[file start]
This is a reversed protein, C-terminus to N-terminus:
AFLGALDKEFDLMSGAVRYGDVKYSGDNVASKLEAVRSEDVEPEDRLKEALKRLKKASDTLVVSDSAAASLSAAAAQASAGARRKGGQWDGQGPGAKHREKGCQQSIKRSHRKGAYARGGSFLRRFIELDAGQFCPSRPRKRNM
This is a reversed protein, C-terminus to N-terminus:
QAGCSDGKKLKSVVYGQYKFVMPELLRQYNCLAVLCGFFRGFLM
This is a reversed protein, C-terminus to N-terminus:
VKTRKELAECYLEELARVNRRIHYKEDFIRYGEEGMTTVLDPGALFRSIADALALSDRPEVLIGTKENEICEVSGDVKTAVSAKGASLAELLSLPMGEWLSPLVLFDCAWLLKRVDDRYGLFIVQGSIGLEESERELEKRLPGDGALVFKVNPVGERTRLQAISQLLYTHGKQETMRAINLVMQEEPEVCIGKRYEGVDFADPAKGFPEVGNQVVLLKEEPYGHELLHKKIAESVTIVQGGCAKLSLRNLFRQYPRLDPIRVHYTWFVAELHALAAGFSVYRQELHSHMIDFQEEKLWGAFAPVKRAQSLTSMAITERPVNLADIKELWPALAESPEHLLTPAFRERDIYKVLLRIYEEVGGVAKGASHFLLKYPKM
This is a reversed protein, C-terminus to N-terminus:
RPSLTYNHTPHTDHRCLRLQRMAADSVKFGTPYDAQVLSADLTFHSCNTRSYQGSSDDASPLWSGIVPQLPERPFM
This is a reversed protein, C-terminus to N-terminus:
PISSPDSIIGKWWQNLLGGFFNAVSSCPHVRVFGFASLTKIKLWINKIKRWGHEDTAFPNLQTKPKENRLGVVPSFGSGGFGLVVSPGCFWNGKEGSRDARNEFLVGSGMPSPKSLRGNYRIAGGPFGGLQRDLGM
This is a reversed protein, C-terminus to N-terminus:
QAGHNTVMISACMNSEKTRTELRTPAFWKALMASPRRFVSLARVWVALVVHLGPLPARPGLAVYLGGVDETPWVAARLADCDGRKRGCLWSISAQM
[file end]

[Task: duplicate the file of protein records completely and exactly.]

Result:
This is a reversed protein, C-terminus to N-terminus:
AFLGALDKEFDLMSGAVRYGDVKYSGDNVASKLEAVRSEDVEPEDRLKEALKRLKKASDTLVVSDSAAASLSAAAAQASAGARRKGGQWDGQGPGAKHREKGCQQSIKRSHRKGAYARGGSFLRRFIELDAGQFCPSRPRKRNM
This is a reversed protein, C-terminus to N-terminus:
QAGCSDGKKLKSVVYGQYKFVMPELLRQYNCLAVLCGFFRGFLM
This is a reversed protein, C-terminus to N-terminus:
VKTRKELAECYLEELARVNRRIHYKEDFIRYGEEGMTTVLDPGALFRSIADALALSDRPEVLIGTKENEICEVSGDVKTAVSAKGASLAELLSLPMGEWLSPLVLFDCAWLLKRVDDRYGLFIVQGSIGLEESERELEKRLPGDGALVFKVNPVGERTRLQAISQLLYTHGKQETMRAINLVMQEEPEVCIGKRYEGVDFADPAKGFPEVGNQVVLLKEEPYGHELLHKKIAESVTIVQGGCAKLSLRNLFRQYPRLDPIRVHYTWFVAELHALAAGFSVYRQELHSHMIDFQEEKLWGAFAPVKRAQSLTSMAITERPVNLADIKELWPALAESPEHLLTPAFRERDIYKVLLRIYEEVGGVAKGASHFLLKYPKM
This is a reversed protein, C-terminus to N-terminus:
RPSLTYNHTPHTDHRCLRLQRMAADSVKFGTPYDAQVLSADLTFHSCNTRSYQGSSDDASPLWSGIVPQLPERPFM
This is a reversed protein, C-terminus to N-terminus:
PISSPDSIIGKWWQNLLGGFFNAVSSCPHVRVFGFASLTKIKLWINKIKRWGHEDTAFPNLQTKPKENRLGVVPSFGSGGFGLVVSPGCFWNGKEGSRDARNEFLVGSGMPSPKSLRGNYRIAGGPFGGLQRDLGM
This is a reversed protein, C-terminus to N-terminus:
QAGHNTVMISACMNSEKTRTELRTPAFWKALMASPRRFVSLARVWVALVVHLGPLPARPGLAVYLGGVDETPWVAARLADCDGRKRGCLWSISAQM